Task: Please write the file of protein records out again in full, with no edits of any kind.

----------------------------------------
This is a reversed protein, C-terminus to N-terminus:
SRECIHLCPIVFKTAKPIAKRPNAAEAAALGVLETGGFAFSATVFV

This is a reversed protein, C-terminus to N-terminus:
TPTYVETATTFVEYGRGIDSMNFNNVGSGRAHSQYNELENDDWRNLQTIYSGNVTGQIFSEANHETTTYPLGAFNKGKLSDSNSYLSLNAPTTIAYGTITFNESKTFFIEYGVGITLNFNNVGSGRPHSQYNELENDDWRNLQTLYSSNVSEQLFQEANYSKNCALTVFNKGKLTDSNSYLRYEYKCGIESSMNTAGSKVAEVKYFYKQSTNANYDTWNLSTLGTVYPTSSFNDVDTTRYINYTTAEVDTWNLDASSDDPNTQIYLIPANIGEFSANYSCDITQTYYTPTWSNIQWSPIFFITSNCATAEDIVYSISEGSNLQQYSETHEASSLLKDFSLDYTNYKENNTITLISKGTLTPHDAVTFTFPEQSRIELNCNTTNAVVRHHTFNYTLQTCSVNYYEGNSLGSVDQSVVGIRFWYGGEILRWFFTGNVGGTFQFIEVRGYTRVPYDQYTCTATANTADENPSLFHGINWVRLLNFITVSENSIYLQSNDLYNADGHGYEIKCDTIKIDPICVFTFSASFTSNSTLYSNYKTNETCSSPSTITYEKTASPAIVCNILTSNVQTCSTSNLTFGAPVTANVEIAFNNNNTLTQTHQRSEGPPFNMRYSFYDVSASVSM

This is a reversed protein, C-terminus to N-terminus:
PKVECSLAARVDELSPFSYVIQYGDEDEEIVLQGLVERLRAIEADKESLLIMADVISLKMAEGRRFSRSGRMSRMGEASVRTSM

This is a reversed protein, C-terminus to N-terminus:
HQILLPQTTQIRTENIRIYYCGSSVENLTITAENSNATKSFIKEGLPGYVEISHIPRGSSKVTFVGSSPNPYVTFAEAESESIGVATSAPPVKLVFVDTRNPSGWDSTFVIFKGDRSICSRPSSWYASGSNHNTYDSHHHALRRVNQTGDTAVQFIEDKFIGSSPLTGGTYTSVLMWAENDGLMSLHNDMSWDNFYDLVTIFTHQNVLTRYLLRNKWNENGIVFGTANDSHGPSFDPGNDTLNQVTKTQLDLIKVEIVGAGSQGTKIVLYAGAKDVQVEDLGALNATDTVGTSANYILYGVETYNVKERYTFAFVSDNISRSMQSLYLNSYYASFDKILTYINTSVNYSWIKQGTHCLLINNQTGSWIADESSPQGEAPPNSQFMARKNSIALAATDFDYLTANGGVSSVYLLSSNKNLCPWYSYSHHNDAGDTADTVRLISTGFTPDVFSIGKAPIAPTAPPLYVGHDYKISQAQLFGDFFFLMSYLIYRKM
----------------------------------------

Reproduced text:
This is a reversed protein, C-terminus to N-terminus:
SRECIHLCPIVFKTAKPIAKRPNAAEAAALGVLETGGFAFSATVFV

This is a reversed protein, C-terminus to N-terminus:
TPTYVETATTFVEYGRGIDSMNFNNVGSGRAHSQYNELENDDWRNLQTIYSGNVTGQIFSEANHETTTYPLGAFNKGKLSDSNSYLSLNAPTTIAYGTITFNESKTFFIEYGVGITLNFNNVGSGRPHSQYNELENDDWRNLQTLYSSNVSEQLFQEANYSKNCALTVFNKGKLTDSNSYLRYEYKCGIESSMNTAGSKVAEVKYFYKQSTNANYDTWNLSTLGTVYPTSSFNDVDTTRYINYTTAEVDTWNLDASSDDPNTQIYLIPANIGEFSANYSCDITQTYYTPTWSNIQWSPIFFITSNCATAEDIVYSISEGSNLQQYSETHEASSLLKDFSLDYTNYKENNTITLISKGTLTPHDAVTFTFPEQSRIELNCNTTNAVVRHHTFNYTLQTCSVNYYEGNSLGSVDQSVVGIRFWYGGEILRWFFTGNVGGTFQFIEVRGYTRVPYDQYTCTATANTADENPSLFHGINWVRLLNFITVSENSIYLQSNDLYNADGHGYEIKCDTIKIDPICVFTFSASFTSNSTLYSNYKTNETCSSPSTITYEKTASPAIVCNILTSNVQTCSTSNLTFGAPVTANVEIAFNNNNTLTQTHQRSEGPPFNMRYSFYDVSASVSM

This is a reversed protein, C-terminus to N-terminus:
PKVECSLAARVDELSPFSYVIQYGDEDEEIVLQGLVERLRAIEADKESLLIMADVISLKMAEGRRFSRSGRMSRMGEASVRTSM

This is a reversed protein, C-terminus to N-terminus:
HQILLPQTTQIRTENIRIYYCGSSVENLTITAENSNATKSFIKEGLPGYVEISHIPRGSSKVTFVGSSPNPYVTFAEAESESIGVATSAPPVKLVFVDTRNPSGWDSTFVIFKGDRSICSRPSSWYASGSNHNTYDSHHHALRRVNQTGDTAVQFIEDKFIGSSPLTGGTYTSVLMWAENDGLMSLHNDMSWDNFYDLVTIFTHQNVLTRYLLRNKWNENGIVFGTANDSHGPSFDPGNDTLNQVTKTQLDLIKVEIVGAGSQGTKIVLYAGAKDVQVEDLGALNATDTVGTSANYILYGVETYNVKERYTFAFVSDNISRSMQSLYLNSYYASFDKILTYINTSVNYSWIKQGTHCLLINNQTGSWIADESSPQGEAPPNSQFMARKNSIALAATDFDYLTANGGVSSVYLLSSNKNLCPWYSYSHHNDAGDTADTVRLISTGFTPDVFSIGKAPIAPTAPPLYVGHDYKISQAQLFGDFFFLMSYLIYRKM